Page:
London is a labyrinth of parks and avenues, winding streets and narrow alleys that lead you from one beautiful neighborhood to another. A quick trip over Thanksgiving impressed me anew with the loveliness of London.
St. Ermin’s Hotel in Westminster was the perfect place to stay. It’s a beautiful Victorian building close to St. James Park and Buckingham Palace and just a block away from the Tube. They were just beginning to decorate for Christmas while we were there.
It had been many years since I last visited London, and for the most part, it was like seeing it through fresh eyes. The skyline had changed greatly — the London Eye alone transformed the feel of the skyline, as did the Shard.
While we were visiting the Tower of London,
I was struck by the architectural layering of history: a row of Tudor-styled buildings stood behind the thousand-year-old crumbling walls of the fortress, and behind them both rose the Shard. All over London, the historical and the modern are intertwined.
For the most part, my husband and I played tourists, going from one historical site to another: The Tower of London, the Victoria and Albert Museum, Trafalgar Square, the Westminster area (we were disappointed to find Big Ben covered in scaffolding). But Buckingham Palace was beautiful, especially at the end of day when the lights came on.
This was the first time I visited Notting Hill, and I was immediately taken with its charm. I would love to see it in the spring when the wisteria is in bloom.
Another afternoon we spent in the ever-changing Brick Lane neighborhood, full of wonderful Bangladeshi restaurants.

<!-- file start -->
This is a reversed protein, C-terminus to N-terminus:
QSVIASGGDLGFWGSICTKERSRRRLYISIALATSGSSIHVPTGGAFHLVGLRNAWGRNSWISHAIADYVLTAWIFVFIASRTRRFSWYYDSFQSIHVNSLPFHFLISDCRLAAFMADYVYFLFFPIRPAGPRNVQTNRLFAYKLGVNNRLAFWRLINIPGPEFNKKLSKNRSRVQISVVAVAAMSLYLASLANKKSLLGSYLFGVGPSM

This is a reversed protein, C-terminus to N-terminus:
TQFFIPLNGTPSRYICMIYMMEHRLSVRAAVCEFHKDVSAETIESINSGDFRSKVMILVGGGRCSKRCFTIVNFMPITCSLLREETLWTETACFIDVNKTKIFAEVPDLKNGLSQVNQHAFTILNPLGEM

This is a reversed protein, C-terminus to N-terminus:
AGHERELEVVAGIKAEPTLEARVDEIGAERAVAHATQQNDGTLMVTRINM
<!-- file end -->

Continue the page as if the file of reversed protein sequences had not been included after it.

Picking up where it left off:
Also new on this trip was a visit to the Leighton House, home of the artist Frederic, Lord Leighton. I fell in love with the exotic tiles and lamps, and the colors he surrounded himself with — rich peacock blue, muted gold, and dark woodwork.
I’m glad we visited London in the late fall. Dusk came early, and by 4:30 the corner pubs and restaurants dotted the evening with golden light and a feeling of coziness and cheer spilled outside onto the sidewalks.
Buildings that were beautiful by day took on a deeper beauty by night.
The shopping areas of Oxford and Bond Streets, and Picadilly Circus glittered with tiny lights and holiday decorations, and were bustling with red double-decker buses and crowds of happy shoppers. A stroll through Selfridges offered a glimpse of the glamour depicted in the Masterpiece period drama Mr. Selfridge.
Stores like Harrods and Selfridges brought to mind the wonderful scene from Howard’s End where Mrs. Wilcox and Margaret Schlegel do their Christmas shopping.
Scenes from movies and books are everywhere. We took a train to the Baker Street Station and above ground saw the Sherlock Holmes Museum (with a long line outside).
At King’s Cross station there is Platform 9 and 3/4 from Harry Potter (with an even longer line of children waiting to get their photo taken). Though my list of things to see included the Charles Dickens Museum, the Samuel Johnson House, a stroll through Bloomsbury, and several other sites and parks, five days didn’t allow it.
So I’m already working on another list for my next visit.